Lent 2023 newsletter
Julie Lawler, Cambodia
You, my brothers and sisters, were called to be free. But do not use your freedom to indulge
the flesh; rather serve one another humbly through love. For the entire law is fulfilled
in keeping this one command: love your neighbor as yourself (Galatians 5:13-14).
I always try to imagine what a visitor, people from the community or our neighbors would think if they visited the Deaf Development Programme for the first time. Would they (hearing people) focus on how they will survive, progress, grow and preserve their freedom and power at the cost of others (people who are more vulnerable), whom they might look down upon because they are different, weaker and whom they do not see as equals? How do those without disabilities view our deaf community?
I may never know, but I do hope that if people from the community continued to walk into the gates, they would observe inclusion thriving in what appears to be a bubble encompassing DDP. Our bubble is where our deaf students are included, language is accessible and where members of our community with all our differences — hearing or deaf, rich or poor, from the city or from the countryside — can walk side by side, hand in hand.
Students at DDP have accessible language and use sign language in the classrooms to communicate and learn about the world around them. At lunch time there are conversations and relationship building where they are included, and on weekends they can hang out and build community with other deaf people who live in Phnom Penh.
In our haven, there is a desire to include and be included. When new students come to DDP they are given a chance to adapt to a new way of life: Where there was once isolation and confusion, there is clarity and understanding.
Our deaf students are away from their families and living in a new environment, so it is not surprising that many of the students absorb all of this accessibility and form a desire to maintain this level of inclusion in the days, months and years to come.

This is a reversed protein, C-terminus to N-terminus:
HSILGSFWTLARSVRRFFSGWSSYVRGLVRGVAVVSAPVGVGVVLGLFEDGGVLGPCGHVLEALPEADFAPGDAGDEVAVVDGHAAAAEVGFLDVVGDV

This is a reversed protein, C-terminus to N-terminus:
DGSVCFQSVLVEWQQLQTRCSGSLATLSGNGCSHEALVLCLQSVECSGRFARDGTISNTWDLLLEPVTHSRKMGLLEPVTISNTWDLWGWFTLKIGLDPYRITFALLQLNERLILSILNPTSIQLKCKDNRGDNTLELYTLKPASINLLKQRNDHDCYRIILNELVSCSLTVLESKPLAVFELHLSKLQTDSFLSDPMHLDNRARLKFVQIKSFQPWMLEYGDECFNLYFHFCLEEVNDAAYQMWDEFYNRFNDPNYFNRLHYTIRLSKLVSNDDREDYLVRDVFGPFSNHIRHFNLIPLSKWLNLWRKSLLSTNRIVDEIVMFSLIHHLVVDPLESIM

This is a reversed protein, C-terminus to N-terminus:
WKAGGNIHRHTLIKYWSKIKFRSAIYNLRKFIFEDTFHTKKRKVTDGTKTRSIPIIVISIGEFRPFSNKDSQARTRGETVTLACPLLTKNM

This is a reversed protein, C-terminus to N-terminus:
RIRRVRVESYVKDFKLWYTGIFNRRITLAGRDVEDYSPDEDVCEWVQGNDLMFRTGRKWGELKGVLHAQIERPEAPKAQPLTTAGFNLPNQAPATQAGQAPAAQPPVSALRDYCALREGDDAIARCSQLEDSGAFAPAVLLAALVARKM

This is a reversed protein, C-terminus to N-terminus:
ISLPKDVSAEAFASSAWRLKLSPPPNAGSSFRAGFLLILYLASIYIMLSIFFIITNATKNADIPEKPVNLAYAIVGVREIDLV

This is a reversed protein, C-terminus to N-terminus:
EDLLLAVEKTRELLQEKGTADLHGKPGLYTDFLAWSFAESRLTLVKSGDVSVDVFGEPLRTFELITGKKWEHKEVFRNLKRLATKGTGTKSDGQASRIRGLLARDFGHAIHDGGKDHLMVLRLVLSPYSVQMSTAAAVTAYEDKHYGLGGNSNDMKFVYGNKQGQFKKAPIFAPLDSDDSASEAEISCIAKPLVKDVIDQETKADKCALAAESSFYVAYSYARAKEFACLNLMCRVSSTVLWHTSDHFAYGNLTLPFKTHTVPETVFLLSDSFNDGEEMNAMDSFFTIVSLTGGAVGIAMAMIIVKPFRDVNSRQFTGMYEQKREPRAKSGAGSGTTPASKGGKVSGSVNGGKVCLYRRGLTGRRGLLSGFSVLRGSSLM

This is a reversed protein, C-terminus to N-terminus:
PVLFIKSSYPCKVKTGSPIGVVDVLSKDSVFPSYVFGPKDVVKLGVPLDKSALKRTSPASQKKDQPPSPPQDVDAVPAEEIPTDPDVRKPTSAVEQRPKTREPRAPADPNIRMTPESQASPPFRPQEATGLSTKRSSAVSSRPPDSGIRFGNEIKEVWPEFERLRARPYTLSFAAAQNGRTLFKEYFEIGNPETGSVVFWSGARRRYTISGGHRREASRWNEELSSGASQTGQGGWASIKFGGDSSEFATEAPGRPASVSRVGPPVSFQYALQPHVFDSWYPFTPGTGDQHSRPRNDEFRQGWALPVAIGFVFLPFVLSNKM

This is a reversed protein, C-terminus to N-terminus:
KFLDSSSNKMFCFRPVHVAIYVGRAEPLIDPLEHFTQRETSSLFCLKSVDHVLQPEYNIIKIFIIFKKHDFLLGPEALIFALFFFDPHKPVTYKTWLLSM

The reality, however, is that inclusion does not follow the deaf student back to their family after graduation or when they go outside into society and try to find a job. The world outside our “bubble” is different from being at DDP.
Unjust structures are not dismantled overnight. But with faith and hope and in small ways, change can happen, day by day, step by step.
Human dignity is the same for all human beings:
when I trample on the dignity of another, I am trampling on my own.
Given that the race of life is a marathon, not a sprint, people at DDP know how important it is for us to build bridges to the outside community. The hope we have pushes us to go out to local NGOs to spread deaf awareness and train their staff on hearing loss so they can provide intervention and support to families with deaf children.
We push on and work with local businesses and encourage them to hire people who are deaf and explain that this opportunity gives the deaf person a chance to have the dignity of earning money and providing for their families like their other hearing workers do.
DDP gets a boost of reassurance that we are fighting the good fight when we get reports back from a parent who shares a success story with us — like when a deaf teenager finished job training a few months back and was now able to earn money for the first time.
Use the skills I have got. Do not focus on what I have not. Of course,
I am aware of my limitation. Yet, I am part of God’s wonderful creation.
—William E. Lightbourne
In God’s eyes, the whole earth should be the “bubble” in which the dignity of all humanity and of all living creatures is respected. With God, inclusion is everywhere, and we are all God’s people. At DDP, we will keep fighting those unjust structures one day at a time, one deaf student at a time, one training at a time — and keep on going year after year.